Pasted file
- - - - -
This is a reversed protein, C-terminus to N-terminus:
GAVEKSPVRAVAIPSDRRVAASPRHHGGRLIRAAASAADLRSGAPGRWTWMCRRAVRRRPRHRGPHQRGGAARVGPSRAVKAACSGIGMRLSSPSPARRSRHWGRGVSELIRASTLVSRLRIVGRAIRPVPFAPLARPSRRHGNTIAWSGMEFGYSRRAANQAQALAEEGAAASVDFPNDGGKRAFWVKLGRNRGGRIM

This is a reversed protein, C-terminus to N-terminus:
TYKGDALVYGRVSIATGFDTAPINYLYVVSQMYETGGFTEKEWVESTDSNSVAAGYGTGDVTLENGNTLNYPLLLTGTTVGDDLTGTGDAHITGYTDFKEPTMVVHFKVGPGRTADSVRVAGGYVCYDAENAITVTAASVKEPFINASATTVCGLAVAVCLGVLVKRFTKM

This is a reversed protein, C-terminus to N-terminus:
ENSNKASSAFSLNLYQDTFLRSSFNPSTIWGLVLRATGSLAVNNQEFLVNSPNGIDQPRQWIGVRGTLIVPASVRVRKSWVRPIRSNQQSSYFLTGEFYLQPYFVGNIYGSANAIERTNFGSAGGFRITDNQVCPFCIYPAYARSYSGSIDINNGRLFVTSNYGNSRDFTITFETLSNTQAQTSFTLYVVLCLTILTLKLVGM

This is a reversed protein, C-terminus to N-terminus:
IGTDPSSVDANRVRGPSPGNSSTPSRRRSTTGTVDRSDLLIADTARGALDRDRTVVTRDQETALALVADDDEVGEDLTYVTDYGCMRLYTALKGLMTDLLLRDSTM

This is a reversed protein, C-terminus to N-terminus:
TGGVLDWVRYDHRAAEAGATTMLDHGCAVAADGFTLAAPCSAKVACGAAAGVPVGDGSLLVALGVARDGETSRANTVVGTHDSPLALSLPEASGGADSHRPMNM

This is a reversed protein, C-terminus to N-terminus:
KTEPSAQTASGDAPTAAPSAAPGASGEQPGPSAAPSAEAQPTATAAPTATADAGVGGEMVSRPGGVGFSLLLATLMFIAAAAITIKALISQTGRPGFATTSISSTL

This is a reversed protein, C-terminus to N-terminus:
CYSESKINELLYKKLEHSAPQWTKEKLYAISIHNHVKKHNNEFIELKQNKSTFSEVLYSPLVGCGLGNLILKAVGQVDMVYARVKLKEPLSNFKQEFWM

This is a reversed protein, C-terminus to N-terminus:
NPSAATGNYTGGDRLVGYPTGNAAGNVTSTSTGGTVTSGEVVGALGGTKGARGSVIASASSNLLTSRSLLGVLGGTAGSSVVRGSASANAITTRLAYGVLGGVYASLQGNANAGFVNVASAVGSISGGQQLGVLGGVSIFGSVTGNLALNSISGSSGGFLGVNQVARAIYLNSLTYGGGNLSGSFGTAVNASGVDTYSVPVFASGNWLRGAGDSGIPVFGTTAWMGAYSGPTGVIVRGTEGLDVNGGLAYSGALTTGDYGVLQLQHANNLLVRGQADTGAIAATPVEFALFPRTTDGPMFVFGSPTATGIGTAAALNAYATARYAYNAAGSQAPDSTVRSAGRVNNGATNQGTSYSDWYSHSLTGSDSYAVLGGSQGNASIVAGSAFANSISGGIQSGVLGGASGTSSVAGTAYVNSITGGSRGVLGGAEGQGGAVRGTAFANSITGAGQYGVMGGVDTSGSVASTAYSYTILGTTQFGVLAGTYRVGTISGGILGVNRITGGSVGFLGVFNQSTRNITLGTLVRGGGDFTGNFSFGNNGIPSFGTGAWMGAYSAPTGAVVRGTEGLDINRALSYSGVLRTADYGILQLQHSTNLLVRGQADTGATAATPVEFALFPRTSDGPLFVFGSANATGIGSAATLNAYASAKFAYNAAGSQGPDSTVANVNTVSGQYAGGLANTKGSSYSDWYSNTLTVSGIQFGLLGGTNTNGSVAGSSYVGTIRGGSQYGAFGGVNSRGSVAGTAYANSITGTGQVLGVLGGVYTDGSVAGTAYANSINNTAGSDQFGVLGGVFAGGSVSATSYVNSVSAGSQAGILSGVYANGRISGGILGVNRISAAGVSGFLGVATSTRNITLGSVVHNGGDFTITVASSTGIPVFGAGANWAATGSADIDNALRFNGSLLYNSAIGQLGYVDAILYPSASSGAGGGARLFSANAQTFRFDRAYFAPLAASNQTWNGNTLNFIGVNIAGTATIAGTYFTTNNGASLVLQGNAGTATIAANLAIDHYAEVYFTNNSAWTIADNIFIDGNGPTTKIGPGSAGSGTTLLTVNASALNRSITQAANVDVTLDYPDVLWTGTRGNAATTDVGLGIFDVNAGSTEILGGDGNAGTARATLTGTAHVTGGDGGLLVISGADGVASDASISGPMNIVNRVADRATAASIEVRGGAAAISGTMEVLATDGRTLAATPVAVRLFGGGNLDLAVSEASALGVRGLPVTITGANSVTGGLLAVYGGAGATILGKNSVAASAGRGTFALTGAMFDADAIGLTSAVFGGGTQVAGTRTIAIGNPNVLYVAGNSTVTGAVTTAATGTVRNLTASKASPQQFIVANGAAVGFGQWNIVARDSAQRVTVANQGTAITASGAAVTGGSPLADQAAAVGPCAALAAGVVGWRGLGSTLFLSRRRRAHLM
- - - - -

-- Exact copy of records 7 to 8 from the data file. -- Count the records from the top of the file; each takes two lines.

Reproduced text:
This is a reversed protein, C-terminus to N-terminus:
CYSESKINELLYKKLEHSAPQWTKEKLYAISIHNHVKKHNNEFIELKQNKSTFSEVLYSPLVGCGLGNLILKAVGQVDMVYARVKLKEPLSNFKQEFWM

This is a reversed protein, C-terminus to N-terminus:
NPSAATGNYTGGDRLVGYPTGNAAGNVTSTSTGGTVTSGEVVGALGGTKGARGSVIASASSNLLTSRSLLGVLGGTAGSSVVRGSASANAITTRLAYGVLGGVYASLQGNANAGFVNVASAVGSISGGQQLGVLGGVSIFGSVTGNLALNSISGSSGGFLGVNQVARAIYLNSLTYGGGNLSGSFGTAVNASGVDTYSVPVFASGNWLRGAGDSGIPVFGTTAWMGAYSGPTGVIVRGTEGLDVNGGLAYSGALTTGDYGVLQLQHANNLLVRGQADTGAIAATPVEFALFPRTTDGPMFVFGSPTATGIGTAAALNAYATARYAYNAAGSQAPDSTVRSAGRVNNGATNQGTSYSDWYSHSLTGSDSYAVLGGSQGNASIVAGSAFANSISGGIQSGVLGGASGTSSVAGTAYVNSITGGSRGVLGGAEGQGGAVRGTAFANSITGAGQYGVMGGVDTSGSVASTAYSYTILGTTQFGVLAGTYRVGTISGGILGVNRITGGSVGFLGVFNQSTRNITLGTLVRGGGDFTGNFSFGNNGIPSFGTGAWMGAYSAPTGAVVRGTEGLDINRALSYSGVLRTADYGILQLQHSTNLLVRGQADTGATAATPVEFALFPRTSDGPLFVFGSANATGIGSAATLNAYASAKFAYNAAGSQGPDSTVANVNTVSGQYAGGLANTKGSSYSDWYSNTLTVSGIQFGLLGGTNTNGSVAGSSYVGTIRGGSQYGAFGGVNSRGSVAGTAYANSITGTGQVLGVLGGVYTDGSVAGTAYANSINNTAGSDQFGVLGGVFAGGSVSATSYVNSVSAGSQAGILSGVYANGRISGGILGVNRISAAGVSGFLGVATSTRNITLGSVVHNGGDFTITVASSTGIPVFGAGANWAATGSADIDNALRFNGSLLYNSAIGQLGYVDAILYPSASSGAGGGARLFSANAQTFRFDRAYFAPLAASNQTWNGNTLNFIGVNIAGTATIAGTYFTTNNGASLVLQGNAGTATIAANLAIDHYAEVYFTNNSAWTIADNIFIDGNGPTTKIGPGSAGSGTTLLTVNASALNRSITQAANVDVTLDYPDVLWTGTRGNAATTDVGLGIFDVNAGSTEILGGDGNAGTARATLTGTAHVTGGDGGLLVISGADGVASDASISGPMNIVNRVADRATAASIEVRGGAAAISGTMEVLATDGRTLAATPVAVRLFGGGNLDLAVSEASALGVRGLPVTITGANSVTGGLLAVYGGAGATILGKNSVAASAGRGTFALTGAMFDADAIGLTSAVFGGGTQVAGTRTIAIGNPNVLYVAGNSTVTGAVTTAATGTVRNLTASKASPQQFIVANGAAVGFGQWNIVARDSAQRVTVANQGTAITASGAAVTGGSPLADQAAAVGPCAALAAGVVGWRGLGSTLFLSRRRRAHLM